04/17/12) from NASA Marshall Space Flight Center.
Towards a coherent, if abhorrent, Internet jurisdiction policy

The Internet & Jurisdiction Conference (I&J for short) focuses on three broad tracks: data, requests for private user data; content, requests to render content inaccessible; and the internet domain name system. I’m most interested in the first two and these comments are mostly meant for them.

I&J had a wide variety of participants and many more government and law enforcement types than I generally find at the Internet policy conferences. The conversation was therefore more oriented towards those stakeholders than at some other conferences, and it was quite similar in tone to the types of conversations happening in governments and courts all over the world right now.

In both the data request and content removal areas, these conversations are moving towards a coherent, if abhorrent, policy of allowing governments almost everywhere to get data about any internet user or remove any content without needing to engage the users themselves or the court systems of their jurisdictions. Most discussions exclude certain governments from the club that should have this type of power, but the idea that data should be able to be given over and content should be able to be suppressed through interactions between governments and repeat-player intermediaries was so ingrained in many of the discussions as to be an assumption. Convenience and speed are touted as principal advantages.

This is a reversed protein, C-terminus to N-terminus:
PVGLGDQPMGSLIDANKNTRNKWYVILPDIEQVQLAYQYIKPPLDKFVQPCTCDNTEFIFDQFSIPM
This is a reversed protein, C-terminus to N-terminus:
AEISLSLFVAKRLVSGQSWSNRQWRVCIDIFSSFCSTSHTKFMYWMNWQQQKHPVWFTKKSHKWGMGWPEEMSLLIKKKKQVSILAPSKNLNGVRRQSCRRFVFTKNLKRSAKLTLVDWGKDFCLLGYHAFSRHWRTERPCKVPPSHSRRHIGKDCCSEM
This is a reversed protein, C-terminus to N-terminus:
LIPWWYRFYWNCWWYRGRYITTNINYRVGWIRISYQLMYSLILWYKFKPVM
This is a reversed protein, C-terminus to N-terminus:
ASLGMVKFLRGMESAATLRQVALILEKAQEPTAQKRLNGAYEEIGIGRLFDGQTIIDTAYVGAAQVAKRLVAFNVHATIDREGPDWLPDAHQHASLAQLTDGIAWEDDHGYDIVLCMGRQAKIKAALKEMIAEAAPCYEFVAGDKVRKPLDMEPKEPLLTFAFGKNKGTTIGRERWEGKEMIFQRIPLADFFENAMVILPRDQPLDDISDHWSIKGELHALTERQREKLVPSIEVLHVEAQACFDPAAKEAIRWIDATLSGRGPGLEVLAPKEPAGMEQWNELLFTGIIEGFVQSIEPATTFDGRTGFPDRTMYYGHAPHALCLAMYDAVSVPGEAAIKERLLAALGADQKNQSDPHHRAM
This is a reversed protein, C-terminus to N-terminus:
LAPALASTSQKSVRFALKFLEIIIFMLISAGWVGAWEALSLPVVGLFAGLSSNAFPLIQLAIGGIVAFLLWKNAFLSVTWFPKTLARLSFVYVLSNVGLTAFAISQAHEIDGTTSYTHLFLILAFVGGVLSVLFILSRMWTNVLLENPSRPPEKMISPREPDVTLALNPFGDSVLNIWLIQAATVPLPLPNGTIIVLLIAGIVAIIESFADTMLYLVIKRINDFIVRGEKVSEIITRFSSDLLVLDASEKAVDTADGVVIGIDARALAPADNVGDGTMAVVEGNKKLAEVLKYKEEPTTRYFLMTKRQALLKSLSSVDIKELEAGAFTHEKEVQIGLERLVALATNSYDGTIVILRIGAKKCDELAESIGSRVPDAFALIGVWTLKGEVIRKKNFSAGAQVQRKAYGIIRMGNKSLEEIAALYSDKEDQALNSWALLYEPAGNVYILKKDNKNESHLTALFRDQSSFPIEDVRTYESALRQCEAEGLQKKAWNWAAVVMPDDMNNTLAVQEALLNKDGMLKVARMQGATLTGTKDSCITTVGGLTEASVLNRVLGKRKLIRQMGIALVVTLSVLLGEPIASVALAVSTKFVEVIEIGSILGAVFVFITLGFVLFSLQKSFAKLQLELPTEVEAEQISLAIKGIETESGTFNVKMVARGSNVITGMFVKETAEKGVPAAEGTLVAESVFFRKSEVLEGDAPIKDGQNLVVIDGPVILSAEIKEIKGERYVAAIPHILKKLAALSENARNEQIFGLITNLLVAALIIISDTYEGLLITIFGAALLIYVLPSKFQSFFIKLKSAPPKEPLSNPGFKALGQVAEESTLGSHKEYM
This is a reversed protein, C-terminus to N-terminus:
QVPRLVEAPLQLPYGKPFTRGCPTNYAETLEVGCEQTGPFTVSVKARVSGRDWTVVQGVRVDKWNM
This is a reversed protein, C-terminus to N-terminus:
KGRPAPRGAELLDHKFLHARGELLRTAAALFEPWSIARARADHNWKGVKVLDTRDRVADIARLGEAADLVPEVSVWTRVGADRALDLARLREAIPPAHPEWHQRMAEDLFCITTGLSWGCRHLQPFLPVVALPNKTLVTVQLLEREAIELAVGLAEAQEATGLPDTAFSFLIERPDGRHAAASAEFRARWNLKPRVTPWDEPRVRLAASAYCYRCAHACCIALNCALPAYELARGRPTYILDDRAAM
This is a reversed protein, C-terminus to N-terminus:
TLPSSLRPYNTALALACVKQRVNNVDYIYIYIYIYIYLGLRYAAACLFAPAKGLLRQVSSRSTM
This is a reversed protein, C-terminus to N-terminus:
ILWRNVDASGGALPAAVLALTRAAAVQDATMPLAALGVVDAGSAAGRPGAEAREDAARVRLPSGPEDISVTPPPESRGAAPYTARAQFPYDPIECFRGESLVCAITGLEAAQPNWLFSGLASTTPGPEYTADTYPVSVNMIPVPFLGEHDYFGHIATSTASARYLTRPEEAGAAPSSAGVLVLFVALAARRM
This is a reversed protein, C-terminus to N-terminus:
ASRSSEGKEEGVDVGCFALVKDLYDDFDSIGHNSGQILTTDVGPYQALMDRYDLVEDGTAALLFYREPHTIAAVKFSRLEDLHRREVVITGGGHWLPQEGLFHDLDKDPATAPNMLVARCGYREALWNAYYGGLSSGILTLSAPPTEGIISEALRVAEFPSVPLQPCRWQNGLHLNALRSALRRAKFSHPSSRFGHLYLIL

For example, a Facebook user in Mexico should have their data given to authorities in the England on a request to Facebook. A Canadian Microsoft user should have their post suppressed, at least in Thailand if not all over the world, via a request to Microsoft. Even if the user is known to the complainant, no direct approach to them is contemplated. At some companies under some circumstances the user might get a notice, but that is left to the companies and to the circumstance. This is not just “All your base are belong to us” but “All your base aren’t ever belonged to you in the first place.”
Black Hole Caught in a Stellar Homicide (NASA, Chandra,
GALEX, 05/03/12)
 from NASA Marshall Space Flight Center.
A challenge: Center Internet policy on users citizens

If I were able to come again this year, I would. Indeed, my favorite conferences are those at which a majority of the attendees are smart, passionate advocates with direct experience with the subject matter and with whom I disagree (see e.g. the excellent Fordham Intellectual Property Institute). If I was there, I would challenge the attendees to propose a way forward that centers on the user rather than removing them from the equation. It is more convenient to just go to the big corporate repeat players. They are well known to the governments and can be counted on to pick up the phone. However, an Internet jurisdiction policy that regularly circumvents the user will encourage countermeasures to return power to the user -- the emerging prevalence of end-to-end encrypted services is one good example of this trend. More importantly, those users are our countries’ citizens, they deserve our respect and, at least, to be able to face their accusers and challenge the accusations. There may be cases where expediency trumps all, but this is the tiny minority of cases, not the norm on which policy should be based.

The YouTube clip above is of me trying to make a similar point at the end of last year's I&J.

PS If you want to read more about the current intermediary liability battles, please follow Daphne Keller and Eric Goldman and take a look at their excellent sets of resources on the topic at Stanford and on Eric’s blog. Graham Smith also wrote a couple of posts in the run-up to this year’s I&J.

Star Cluster Cygnus OB2 (NASA, Chandra,
11/07/12) from NASA Marshall Space Flight Center.